Barbados and its Caribbean neighbours have never suffered the effects of a tsunami. But we are not ignorant of the devastating impact of this kind of natural disaster.
Most of us can remember the 2004 Boxing Day Indian Ocean tsunami that hit 14 countries.
The tidal waves caused by a 9.1 magnitude earthquake off the coast of Indonesia’s Sumatra claimed 230, 000 lives.
Over the last few days, there has been some discussion about tsunamis in light of the recent spike in activity at the underwater volcano Kick ‘em Jenny that has been under the close watch of experts and local disaster authorities.
In an update today, the Trinidad-based Seismic Research Centre (SRC) of the University of the West Indies reported that there has been a slowing of activity at the volcano located just off Grenada.
However, the alert level remains on orange, signalling that an eruption could occur with less than 24 hours’ notice.
According to Director of the SRC, Professor Richard Robinson, this activity poses no threat to Barbados.
For that we are thankful, and while we take comfort and continue business as usual, we would do well not to miss the lesson that potential natural disasters of all kinds are ever lurking and not merely restricted to the June 1 to November 30 Atlantic hurricane season.
Storms, earthquakes, tsunamis and the like are realities that we must accept and do everything in our power to prepare for, given that disasters are increasing in frequency and severity worldwide as a result of climate change.
In a well-timed move today, Barbados tested its preparedness for a tsunami.
For the first time, the island’s Common Alerting Protocol (CAP) was tested during the Caribe Wave Exercise 2018.
It was based on the scenario of an 8.3 magnitude earthquake generating a tsunami that affected the island.
Just after 10 a.m., email alerts and notifications went out on mobile phones via the CAP app, indicating that a “tsunami warning was issued for Barbados”.
This prompted the evacuation of a number of establishments, including the Mango Bay Hotel, Scotiabank Holetown, the Holetown Police Station and St James Primary School.
At the end of the event, Director of the Department of Emergency Management (DEM) Kerry Hinds said it was a “moderately successful exercise”, noting that there were some aspects of the system that needed to be improved.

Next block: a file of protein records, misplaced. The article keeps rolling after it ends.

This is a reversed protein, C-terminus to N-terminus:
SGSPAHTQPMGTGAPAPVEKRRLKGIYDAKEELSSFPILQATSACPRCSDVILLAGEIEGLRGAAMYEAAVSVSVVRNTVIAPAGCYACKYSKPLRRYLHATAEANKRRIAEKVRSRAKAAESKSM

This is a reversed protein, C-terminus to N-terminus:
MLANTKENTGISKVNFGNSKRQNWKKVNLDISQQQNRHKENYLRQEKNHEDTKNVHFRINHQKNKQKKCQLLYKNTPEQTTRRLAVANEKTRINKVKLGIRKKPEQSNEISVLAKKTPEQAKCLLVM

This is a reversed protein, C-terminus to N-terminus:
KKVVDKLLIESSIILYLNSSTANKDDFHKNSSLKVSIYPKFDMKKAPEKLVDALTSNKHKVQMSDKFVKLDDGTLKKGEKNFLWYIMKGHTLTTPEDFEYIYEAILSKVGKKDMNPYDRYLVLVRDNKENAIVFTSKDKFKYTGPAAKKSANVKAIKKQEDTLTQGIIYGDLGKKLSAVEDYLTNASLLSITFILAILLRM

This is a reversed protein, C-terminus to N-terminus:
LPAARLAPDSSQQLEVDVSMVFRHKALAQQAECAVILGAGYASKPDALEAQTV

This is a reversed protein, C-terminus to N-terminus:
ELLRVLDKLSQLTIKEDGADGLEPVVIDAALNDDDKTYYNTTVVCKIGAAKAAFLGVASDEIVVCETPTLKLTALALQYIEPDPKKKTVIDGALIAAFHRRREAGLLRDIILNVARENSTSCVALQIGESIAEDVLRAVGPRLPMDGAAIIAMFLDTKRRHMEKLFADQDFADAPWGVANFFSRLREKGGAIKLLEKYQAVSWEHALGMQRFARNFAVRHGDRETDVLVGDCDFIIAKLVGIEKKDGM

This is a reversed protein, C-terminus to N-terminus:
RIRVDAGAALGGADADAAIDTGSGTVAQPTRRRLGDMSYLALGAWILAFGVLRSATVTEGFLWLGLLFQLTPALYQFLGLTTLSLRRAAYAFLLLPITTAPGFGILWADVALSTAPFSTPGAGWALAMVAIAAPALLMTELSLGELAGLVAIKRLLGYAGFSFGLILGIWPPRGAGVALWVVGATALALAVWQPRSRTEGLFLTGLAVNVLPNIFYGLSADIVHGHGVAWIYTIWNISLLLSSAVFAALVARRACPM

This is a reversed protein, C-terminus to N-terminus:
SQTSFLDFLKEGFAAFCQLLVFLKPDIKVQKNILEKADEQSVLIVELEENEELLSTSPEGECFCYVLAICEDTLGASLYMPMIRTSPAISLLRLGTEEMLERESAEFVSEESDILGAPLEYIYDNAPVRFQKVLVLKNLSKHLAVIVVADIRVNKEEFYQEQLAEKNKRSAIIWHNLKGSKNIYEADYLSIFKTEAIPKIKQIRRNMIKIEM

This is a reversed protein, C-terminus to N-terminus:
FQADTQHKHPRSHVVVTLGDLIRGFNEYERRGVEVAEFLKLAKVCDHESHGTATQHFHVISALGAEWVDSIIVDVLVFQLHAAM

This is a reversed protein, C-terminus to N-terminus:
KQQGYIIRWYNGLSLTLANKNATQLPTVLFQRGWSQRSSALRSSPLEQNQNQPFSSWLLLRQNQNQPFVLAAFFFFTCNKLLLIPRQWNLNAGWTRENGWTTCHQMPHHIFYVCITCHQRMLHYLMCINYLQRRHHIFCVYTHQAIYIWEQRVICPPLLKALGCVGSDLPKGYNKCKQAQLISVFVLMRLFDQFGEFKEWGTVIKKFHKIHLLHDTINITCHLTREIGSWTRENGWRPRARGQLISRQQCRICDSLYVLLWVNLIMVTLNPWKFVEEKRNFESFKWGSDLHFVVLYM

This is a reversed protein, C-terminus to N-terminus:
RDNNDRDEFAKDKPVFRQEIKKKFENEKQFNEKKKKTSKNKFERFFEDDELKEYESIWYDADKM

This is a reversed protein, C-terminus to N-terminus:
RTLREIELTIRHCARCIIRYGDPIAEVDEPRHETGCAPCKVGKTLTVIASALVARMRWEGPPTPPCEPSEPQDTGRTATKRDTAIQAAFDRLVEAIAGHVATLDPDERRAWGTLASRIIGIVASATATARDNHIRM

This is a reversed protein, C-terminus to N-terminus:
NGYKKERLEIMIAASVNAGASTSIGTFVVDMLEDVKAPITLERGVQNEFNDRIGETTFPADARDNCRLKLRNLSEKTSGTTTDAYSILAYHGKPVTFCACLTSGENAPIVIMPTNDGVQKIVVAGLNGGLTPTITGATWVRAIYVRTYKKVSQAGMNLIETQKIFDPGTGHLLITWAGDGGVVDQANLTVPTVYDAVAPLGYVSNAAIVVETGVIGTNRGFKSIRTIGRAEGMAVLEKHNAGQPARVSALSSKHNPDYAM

“Today, we had a number of glitches. What the exercise brought out for us was that we need to tweak some aspects of the Common Alerting Protocol system. Some persons indicated that the sounds on their telephones were not loud enough and we have to go back to our natural focal point, which is the MET Office, to clear up some issues there,” she said.
Nevertheless, the initiative should be applauded and serve as a stepping stone for authorities to increase, expand and, where necessary, improve their strategies.
The exercise was also the ideal opportunity for the state to upgrade its information and education programmes.
The fact is, long before the warning is sounded, disaster preparedness must begin.
A good starting point is an assessment of the risk. What areas are most vulnerable? How many people live there? What businesses will be affected? Are response teams adequate to cover areas likely to be hard hit? Where are the shelters? What are the safe areas? How will the island’s water and power supplies be affected?
Once these analyses are done, the authorities can formulate an action plan to lessen the impact and protect citizens.
That is why today’s exercise should be seen as important, and we urge disaster authorities to ensure that critical results are shared with the public to increase awareness and preparedness on a whole.
Today, emergency and disaster officials got a chance to test their skills and, as a result, should be better prepared.
Equally, for civilians who participated, it should have been an eye-opener.
Disaster officials must now look to share this experience with the wider population to ensure all are aware and know how to respond in any eventuality.
Every Barbadian should consider it their duty to inform themselves and their families about how to respond to disasters and make sure that they are prepared.
This can’t happen too soon.